Friday, December 2, 2016

The Hero's Journey in Star Wars

So I had another amazing experience at Colorado Thescon today. Around 25 students attended Five Ways to Punch Up Your Playwriting, and we had some good discussions, especially around loglines and how to make them unique.

But the response to my workshop, Plot 101: Playwriting Lessons from Star Wars, completely blew me away. I figured those magic words, "Star Wars," would generate a lot of interest, but I never expected over 100 students (and several teachers) to show up. Unfortunately, my room only had chairs for 30 of the students, but the other 70 carried on bravely, claiming a spot on the floor for the hour and 15 minutes of my lecture. (I'll ask for more chairs next year!)

Actually, it was less a lecture and more a free-wheeling debate. Most of the students had already been exposed to the Hero's Journey structure, and they all had very strong opinions as to what the catalyst is and why the destruction of Alderaan does not make a strong midpoint. Surprisingly, the students were just as passionate in their discussion of my alternative example of the Hero's Journey, Legally Blonde.

You know how people with a strange, terrible disease often think they're the only one in the world with that disease? And then they find an online support group and they realize there are actually hundreds of people like them? Well, that's how I felt today, only my disease is Story Structure Geekitis.

I didn't bring enough handouts for all of the students, but I promised them I would post the diagram I taught from on my website, so here is the PDF version. Or just download the JPG above. Either way, feel free to print it, email it, tattoo it on your forearm, or whatever floats your boat.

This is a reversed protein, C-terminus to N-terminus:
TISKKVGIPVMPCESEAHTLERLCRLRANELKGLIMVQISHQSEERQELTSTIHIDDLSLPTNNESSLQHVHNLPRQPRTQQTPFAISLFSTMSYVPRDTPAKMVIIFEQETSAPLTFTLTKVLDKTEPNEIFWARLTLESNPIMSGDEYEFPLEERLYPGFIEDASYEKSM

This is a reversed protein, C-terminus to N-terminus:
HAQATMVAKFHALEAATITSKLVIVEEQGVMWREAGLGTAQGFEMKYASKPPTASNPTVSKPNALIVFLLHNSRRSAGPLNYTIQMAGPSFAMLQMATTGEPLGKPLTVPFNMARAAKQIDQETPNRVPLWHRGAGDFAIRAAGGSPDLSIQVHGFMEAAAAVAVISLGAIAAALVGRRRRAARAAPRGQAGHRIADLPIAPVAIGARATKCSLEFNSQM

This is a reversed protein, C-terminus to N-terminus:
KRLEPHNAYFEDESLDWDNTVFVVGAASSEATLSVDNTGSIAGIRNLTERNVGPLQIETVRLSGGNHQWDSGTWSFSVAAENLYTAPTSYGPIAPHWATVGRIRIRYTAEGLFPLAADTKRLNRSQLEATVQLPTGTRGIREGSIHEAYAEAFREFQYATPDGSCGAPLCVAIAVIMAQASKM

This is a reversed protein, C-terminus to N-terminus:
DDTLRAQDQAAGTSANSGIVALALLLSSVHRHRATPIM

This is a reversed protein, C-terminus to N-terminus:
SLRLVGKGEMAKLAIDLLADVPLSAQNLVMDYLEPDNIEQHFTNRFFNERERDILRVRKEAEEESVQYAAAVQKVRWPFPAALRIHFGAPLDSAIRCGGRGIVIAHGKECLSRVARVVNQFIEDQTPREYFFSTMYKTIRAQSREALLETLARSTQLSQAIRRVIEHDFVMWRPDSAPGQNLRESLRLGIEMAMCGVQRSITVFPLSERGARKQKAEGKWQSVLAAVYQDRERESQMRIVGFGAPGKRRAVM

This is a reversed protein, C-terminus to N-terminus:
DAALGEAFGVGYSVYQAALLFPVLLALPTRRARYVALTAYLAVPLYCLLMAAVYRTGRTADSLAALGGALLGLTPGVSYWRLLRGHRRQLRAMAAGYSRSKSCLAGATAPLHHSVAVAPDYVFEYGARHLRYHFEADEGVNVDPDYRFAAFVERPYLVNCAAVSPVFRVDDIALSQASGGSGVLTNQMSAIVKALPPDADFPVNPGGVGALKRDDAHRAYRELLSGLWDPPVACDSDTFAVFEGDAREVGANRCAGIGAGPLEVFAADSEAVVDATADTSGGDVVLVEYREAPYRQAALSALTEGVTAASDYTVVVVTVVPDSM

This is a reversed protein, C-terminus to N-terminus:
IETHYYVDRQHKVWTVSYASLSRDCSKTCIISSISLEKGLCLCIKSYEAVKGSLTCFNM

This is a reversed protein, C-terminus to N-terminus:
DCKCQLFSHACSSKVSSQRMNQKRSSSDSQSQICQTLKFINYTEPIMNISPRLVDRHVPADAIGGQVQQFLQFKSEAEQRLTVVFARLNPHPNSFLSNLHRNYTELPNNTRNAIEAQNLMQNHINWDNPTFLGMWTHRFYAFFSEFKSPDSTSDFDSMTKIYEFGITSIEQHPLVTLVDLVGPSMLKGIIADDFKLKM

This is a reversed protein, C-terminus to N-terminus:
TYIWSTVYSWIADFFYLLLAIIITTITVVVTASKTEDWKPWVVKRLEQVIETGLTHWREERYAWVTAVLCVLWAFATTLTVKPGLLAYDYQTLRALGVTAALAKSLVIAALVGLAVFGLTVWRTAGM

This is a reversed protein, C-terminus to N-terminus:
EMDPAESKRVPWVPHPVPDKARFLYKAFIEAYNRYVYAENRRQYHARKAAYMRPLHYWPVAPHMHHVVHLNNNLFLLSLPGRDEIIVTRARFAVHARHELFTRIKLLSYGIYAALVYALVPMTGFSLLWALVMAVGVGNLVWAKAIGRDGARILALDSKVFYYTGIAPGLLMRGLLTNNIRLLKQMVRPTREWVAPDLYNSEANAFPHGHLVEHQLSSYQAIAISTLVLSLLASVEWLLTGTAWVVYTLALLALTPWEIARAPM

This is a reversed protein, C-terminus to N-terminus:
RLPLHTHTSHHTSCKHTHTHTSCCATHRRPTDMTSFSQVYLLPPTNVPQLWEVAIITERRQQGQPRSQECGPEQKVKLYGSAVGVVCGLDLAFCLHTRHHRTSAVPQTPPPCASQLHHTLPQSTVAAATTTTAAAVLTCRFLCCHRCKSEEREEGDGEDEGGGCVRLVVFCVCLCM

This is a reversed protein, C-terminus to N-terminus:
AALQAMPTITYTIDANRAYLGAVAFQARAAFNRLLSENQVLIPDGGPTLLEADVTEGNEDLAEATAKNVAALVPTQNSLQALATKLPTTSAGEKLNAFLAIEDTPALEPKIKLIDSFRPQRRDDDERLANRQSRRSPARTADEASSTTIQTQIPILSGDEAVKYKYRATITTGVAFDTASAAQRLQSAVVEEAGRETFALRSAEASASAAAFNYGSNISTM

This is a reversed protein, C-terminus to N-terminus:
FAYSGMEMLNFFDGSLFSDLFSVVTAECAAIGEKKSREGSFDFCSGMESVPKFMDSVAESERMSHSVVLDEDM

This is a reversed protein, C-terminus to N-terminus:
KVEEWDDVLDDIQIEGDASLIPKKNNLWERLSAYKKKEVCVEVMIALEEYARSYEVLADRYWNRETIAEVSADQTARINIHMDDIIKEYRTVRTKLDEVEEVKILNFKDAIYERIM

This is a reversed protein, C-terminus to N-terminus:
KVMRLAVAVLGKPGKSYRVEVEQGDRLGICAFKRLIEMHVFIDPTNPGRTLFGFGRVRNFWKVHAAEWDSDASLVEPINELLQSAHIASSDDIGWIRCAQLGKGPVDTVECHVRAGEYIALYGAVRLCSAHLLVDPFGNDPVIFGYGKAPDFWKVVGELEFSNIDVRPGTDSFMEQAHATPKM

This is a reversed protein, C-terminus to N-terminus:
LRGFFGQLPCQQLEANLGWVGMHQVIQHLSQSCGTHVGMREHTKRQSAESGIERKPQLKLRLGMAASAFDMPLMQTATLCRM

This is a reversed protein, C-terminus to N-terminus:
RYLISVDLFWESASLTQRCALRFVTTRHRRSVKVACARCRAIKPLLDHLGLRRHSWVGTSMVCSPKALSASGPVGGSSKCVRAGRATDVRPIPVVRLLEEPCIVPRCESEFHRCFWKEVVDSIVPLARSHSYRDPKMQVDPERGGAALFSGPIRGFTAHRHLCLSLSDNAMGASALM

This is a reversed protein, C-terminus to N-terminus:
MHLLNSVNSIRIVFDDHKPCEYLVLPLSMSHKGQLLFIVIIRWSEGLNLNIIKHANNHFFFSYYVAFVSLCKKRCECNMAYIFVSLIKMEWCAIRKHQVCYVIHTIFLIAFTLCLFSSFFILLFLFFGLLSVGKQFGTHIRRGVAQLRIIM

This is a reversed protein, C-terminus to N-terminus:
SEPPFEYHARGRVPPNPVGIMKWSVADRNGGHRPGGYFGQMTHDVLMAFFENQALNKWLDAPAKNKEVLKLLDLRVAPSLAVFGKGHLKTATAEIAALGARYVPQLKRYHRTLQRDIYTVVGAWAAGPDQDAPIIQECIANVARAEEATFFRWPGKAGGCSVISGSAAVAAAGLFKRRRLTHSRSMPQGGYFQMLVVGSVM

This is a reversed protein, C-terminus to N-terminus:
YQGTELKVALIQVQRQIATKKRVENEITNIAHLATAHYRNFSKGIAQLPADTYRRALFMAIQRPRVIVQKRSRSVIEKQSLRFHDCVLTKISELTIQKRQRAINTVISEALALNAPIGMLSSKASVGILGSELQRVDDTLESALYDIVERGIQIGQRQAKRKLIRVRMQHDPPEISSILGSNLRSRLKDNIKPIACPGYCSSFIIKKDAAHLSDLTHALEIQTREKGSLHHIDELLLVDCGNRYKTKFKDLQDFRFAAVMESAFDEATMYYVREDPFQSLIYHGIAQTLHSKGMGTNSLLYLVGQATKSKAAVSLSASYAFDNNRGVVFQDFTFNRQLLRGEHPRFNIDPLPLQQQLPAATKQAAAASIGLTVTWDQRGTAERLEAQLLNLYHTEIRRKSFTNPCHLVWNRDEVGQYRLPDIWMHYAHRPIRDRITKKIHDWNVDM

Yes, it borrows from both Joseph Campbell and Blake Snyder, but I've simplified it to include only the seven plot points most important to a well-told story (I don't want young writers to get overwhelmed by the numerous plot points in those other works). I also changed some of the terms to more accurately reflect their purpose. Most importantly, I added the corresponding plot points in Star Wars to guide them as they develop their own stories.

The class was so popular that I've decided to turn it into a two-hour workshop in which I'll work closely with each student to help them structure their story according to the Hero's Journey. Look for this class to pop up in Colorado Springs, probably sometime in January.

Update: If you'd like to read my take on the Hero's Journey in Legally Blonde, which formed the other half of the class, follow this link.

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